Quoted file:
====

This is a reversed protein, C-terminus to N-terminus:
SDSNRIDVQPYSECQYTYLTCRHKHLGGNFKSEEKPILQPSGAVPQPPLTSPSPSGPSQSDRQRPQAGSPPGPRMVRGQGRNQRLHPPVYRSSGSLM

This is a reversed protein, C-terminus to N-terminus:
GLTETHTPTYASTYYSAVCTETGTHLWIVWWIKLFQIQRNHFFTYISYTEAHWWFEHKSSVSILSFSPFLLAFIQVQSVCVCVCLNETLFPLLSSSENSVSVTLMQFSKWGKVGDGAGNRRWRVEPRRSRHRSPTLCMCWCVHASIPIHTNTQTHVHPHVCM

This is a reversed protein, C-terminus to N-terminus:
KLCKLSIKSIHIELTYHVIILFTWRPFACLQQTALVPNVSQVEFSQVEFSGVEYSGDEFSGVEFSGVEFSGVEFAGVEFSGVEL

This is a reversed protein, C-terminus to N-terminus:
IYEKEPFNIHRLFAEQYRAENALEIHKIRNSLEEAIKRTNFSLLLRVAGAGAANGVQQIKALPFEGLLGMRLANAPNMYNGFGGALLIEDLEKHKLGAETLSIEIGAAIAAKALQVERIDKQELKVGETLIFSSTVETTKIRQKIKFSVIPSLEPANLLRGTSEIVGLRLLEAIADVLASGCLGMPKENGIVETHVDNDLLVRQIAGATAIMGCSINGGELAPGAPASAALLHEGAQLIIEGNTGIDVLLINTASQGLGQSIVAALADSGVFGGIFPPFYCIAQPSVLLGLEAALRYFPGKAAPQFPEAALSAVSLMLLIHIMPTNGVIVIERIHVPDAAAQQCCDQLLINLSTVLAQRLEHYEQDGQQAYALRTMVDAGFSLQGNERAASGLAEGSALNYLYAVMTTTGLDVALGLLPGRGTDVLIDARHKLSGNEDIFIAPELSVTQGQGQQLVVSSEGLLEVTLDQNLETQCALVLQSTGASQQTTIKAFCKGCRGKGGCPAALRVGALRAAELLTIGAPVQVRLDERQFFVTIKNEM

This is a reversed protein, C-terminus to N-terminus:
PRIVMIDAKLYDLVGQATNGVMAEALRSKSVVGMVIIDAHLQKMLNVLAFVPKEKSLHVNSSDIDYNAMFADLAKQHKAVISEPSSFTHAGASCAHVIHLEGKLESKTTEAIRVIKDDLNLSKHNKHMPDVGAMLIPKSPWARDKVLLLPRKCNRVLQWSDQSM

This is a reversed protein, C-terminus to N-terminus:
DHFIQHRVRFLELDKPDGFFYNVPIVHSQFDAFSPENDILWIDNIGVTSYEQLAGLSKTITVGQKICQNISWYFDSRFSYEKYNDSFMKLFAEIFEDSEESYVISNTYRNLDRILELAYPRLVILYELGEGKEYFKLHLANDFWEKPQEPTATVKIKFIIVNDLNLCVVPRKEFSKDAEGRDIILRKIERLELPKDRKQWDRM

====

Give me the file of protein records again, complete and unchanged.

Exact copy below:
This is a reversed protein, C-terminus to N-terminus:
SDSNRIDVQPYSECQYTYLTCRHKHLGGNFKSEEKPILQPSGAVPQPPLTSPSPSGPSQSDRQRPQAGSPPGPRMVRGQGRNQRLHPPVYRSSGSLM

This is a reversed protein, C-terminus to N-terminus:
GLTETHTPTYASTYYSAVCTETGTHLWIVWWIKLFQIQRNHFFTYISYTEAHWWFEHKSSVSILSFSPFLLAFIQVQSVCVCVCLNETLFPLLSSSENSVSVTLMQFSKWGKVGDGAGNRRWRVEPRRSRHRSPTLCMCWCVHASIPIHTNTQTHVHPHVCM

This is a reversed protein, C-terminus to N-terminus:
KLCKLSIKSIHIELTYHVIILFTWRPFACLQQTALVPNVSQVEFSQVEFSGVEYSGDEFSGVEFSGVEFSGVEFAGVEFSGVEL

This is a reversed protein, C-terminus to N-terminus:
IYEKEPFNIHRLFAEQYRAENALEIHKIRNSLEEAIKRTNFSLLLRVAGAGAANGVQQIKALPFEGLLGMRLANAPNMYNGFGGALLIEDLEKHKLGAETLSIEIGAAIAAKALQVERIDKQELKVGETLIFSSTVETTKIRQKIKFSVIPSLEPANLLRGTSEIVGLRLLEAIADVLASGCLGMPKENGIVETHVDNDLLVRQIAGATAIMGCSINGGELAPGAPASAALLHEGAQLIIEGNTGIDVLLINTASQGLGQSIVAALADSGVFGGIFPPFYCIAQPSVLLGLEAALRYFPGKAAPQFPEAALSAVSLMLLIHIMPTNGVIVIERIHVPDAAAQQCCDQLLINLSTVLAQRLEHYEQDGQQAYALRTMVDAGFSLQGNERAASGLAEGSALNYLYAVMTTTGLDVALGLLPGRGTDVLIDARHKLSGNEDIFIAPELSVTQGQGQQLVVSSEGLLEVTLDQNLETQCALVLQSTGASQQTTIKAFCKGCRGKGGCPAALRVGALRAAELLTIGAPVQVRLDERQFFVTIKNEM

This is a reversed protein, C-terminus to N-terminus:
PRIVMIDAKLYDLVGQATNGVMAEALRSKSVVGMVIIDAHLQKMLNVLAFVPKEKSLHVNSSDIDYNAMFADLAKQHKAVISEPSSFTHAGASCAHVIHLEGKLESKTTEAIRVIKDDLNLSKHNKHMPDVGAMLIPKSPWARDKVLLLPRKCNRVLQWSDQSM

This is a reversed protein, C-terminus to N-terminus:
DHFIQHRVRFLELDKPDGFFYNVPIVHSQFDAFSPENDILWIDNIGVTSYEQLAGLSKTITVGQKICQNISWYFDSRFSYEKYNDSFMKLFAEIFEDSEESYVISNTYRNLDRILELAYPRLVILYELGEGKEYFKLHLANDFWEKPQEPTATVKIKFIIVNDLNLCVVPRKEFSKDAEGRDIILRKIERLELPKDRKQWDRM